Saturday, June 22, 2013
Christmas in Vor Pommern
Late in November the mother of the household gathered greens for the Advent Wreath. She placed four tall candles on a red and white tablecloth and greens around the window frames that gave a fragrance of pine throughout the house. The advent wreath was hung from the ceiling or placed on the table. One candle was lit on the first Sunday of December and one every Sunday until all were ready to glow together on Christmas Eve.
Der Weihnachtsmann, the "Christmas Man" would come knocking on the doors the first Sunday of Advent. He was usually a tall thin man with brown hair and a short beard, wearing a long tan coat with big bulging pockets. One of the pockets was filled with sweets, the other with note pads and pencils for the children to write on. He also wore a huntsman's hat with a sprig of green around the crown. He asked if the children wanted anything special for Christmas. They would hand him little notes with their requests. In some of the households the children would invite the Christmas man in and sing their wishes to him. They believed that he would deliver the gifts himself, to save the Christ Child work and they included all of the family in the last verse.
The families sang Christmas songs such as "Away in the Manger " or "Joy to the World" every evening. At dusk on Christmas Eve the family would sit down for a candlelight meal. They would have hot spiced cider, appetizers such as Kock Käse mit Schwartzbrot (cooked cheese spread with dark bread), Heringe Nach Hausfrauenart (pickled creamed herring) and Rugenwald tea sausage. After they ate the mother of the family would herd all the children into one area of the house and told them to close their eyes. The parents would sing "O Come Little Children." When the children turned around they were told to open their eyes to see the firtree on the table with candles glowing on it. The tips of each branch had a small cross ornament, gilded nuts and colored glass ornaments. Everyone sang "O Tannenbaum" and the father would sing "From Heaven High" (Martin Luther's Children's Hymn). The mother many times would play the harpsichord.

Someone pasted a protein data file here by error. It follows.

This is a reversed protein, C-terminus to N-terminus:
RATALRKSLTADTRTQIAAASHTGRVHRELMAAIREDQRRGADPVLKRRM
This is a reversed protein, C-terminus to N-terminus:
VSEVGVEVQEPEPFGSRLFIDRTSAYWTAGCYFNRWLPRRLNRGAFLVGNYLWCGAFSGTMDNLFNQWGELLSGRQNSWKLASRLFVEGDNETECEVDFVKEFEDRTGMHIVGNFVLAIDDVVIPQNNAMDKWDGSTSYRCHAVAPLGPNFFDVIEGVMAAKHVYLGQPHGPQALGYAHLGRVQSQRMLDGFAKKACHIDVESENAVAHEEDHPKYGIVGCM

On Christmas morning there were crocheted and knitted gifts under the tree. They consisted of mittens or socks and fruit. Choirboys from the church were caroling in the streets. Bells rang from the church. The family then attended church services and after arriving home ate a Christmas dinner. The meal consisted of Kirschsuppe (warm cherry soup with dumplings), Pommerscher Gansebraten with stuffing (roast goose), Rotkohl mit Apfeln (red cabbage with apples) and Sulz were Christmas Specialties. Sulz was made from diced veal, carrots, celery, root and onion seasoned to taste and molded in its own liquid, sometimes thick enough to slice and always-served cold. There was dark rye bread filled with caraway seed, an assortment of smoked fish and meat sliced thin and various kinds of sausages. Dinner ended with sweets such as Kuchen, Schokolade pudding (steamed chocolate pudding with hard sauce), Klötternüsse cookies and candy.
Martha and Les Riggle, Witchita, Kansas
Elaine Kraft, Cedarburg Wisconsin
Milwaukee Journal Sentinel newspaper December 11, 2002
The Christmas Keeping Germans by Neita Oviatt Friend, Eagles Nest Publications Hartland Wisconsin 53029